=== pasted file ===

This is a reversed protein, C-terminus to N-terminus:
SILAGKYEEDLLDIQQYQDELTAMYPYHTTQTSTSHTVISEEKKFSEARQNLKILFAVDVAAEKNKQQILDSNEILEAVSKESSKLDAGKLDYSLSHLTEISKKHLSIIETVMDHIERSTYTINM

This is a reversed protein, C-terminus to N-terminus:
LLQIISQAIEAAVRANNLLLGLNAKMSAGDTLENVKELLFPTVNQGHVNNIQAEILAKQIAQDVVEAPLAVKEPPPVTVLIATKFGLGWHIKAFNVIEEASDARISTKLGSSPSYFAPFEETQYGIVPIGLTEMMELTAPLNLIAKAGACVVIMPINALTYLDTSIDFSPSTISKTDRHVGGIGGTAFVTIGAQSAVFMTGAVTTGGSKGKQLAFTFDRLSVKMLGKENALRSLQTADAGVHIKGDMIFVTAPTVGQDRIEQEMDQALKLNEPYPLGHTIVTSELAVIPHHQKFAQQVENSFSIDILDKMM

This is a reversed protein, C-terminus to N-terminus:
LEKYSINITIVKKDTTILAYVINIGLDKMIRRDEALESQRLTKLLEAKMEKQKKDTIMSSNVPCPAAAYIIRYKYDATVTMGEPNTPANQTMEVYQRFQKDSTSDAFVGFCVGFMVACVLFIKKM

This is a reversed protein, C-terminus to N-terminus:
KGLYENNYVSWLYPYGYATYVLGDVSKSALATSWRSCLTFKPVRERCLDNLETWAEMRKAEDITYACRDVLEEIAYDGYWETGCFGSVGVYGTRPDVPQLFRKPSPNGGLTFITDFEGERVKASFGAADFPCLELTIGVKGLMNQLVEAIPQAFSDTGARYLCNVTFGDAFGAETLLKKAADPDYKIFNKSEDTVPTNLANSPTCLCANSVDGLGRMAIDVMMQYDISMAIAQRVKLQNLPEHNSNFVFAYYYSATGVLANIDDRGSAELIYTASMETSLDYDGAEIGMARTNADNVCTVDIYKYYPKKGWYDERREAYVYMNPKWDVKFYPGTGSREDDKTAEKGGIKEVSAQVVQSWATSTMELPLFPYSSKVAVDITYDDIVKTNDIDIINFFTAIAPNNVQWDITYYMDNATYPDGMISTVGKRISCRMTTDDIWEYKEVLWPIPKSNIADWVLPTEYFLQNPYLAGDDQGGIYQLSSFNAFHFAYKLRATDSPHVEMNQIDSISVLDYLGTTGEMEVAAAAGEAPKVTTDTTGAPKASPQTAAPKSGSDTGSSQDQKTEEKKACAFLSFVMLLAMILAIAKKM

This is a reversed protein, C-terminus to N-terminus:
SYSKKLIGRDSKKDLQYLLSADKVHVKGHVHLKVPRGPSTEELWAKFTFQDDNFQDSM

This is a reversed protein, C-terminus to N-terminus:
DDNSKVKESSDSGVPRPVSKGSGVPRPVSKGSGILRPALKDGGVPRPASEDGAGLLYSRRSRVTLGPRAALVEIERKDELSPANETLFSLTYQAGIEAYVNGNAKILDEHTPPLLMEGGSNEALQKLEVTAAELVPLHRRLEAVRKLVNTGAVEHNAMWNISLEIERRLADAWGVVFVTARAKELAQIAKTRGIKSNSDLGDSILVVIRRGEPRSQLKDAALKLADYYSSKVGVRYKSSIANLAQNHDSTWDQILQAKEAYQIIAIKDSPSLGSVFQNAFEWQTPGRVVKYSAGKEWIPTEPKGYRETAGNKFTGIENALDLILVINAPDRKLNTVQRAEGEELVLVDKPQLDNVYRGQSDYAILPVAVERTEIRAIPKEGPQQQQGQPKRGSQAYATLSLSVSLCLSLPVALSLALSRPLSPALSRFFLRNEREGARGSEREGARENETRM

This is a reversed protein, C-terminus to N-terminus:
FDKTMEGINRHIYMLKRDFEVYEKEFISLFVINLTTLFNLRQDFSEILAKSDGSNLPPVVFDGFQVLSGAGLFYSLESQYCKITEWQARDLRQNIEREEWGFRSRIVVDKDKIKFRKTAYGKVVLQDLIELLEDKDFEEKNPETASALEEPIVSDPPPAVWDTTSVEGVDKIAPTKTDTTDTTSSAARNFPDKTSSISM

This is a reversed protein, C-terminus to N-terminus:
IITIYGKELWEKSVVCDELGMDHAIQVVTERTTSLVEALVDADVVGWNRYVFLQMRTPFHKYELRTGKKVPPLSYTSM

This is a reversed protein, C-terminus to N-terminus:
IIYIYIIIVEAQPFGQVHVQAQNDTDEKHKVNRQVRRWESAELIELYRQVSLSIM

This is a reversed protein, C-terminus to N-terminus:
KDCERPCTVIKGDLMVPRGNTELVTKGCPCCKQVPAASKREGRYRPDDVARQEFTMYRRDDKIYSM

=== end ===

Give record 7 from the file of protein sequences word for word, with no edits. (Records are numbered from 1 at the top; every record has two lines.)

This is a reversed protein, C-terminus to N-terminus:
FDKTMEGINRHIYMLKRDFEVYEKEFISLFVINLTTLFNLRQDFSEILAKSDGSNLPPVVFDGFQVLSGAGLFYSLESQYCKITEWQARDLRQNIEREEWGFRSRIVVDKDKIKFRKTAYGKVVLQDLIELLEDKDFEEKNPETASALEEPIVSDPPPAVWDTTSVEGVDKIAPTKTDTTDTTSSAARNFPDKTSSISM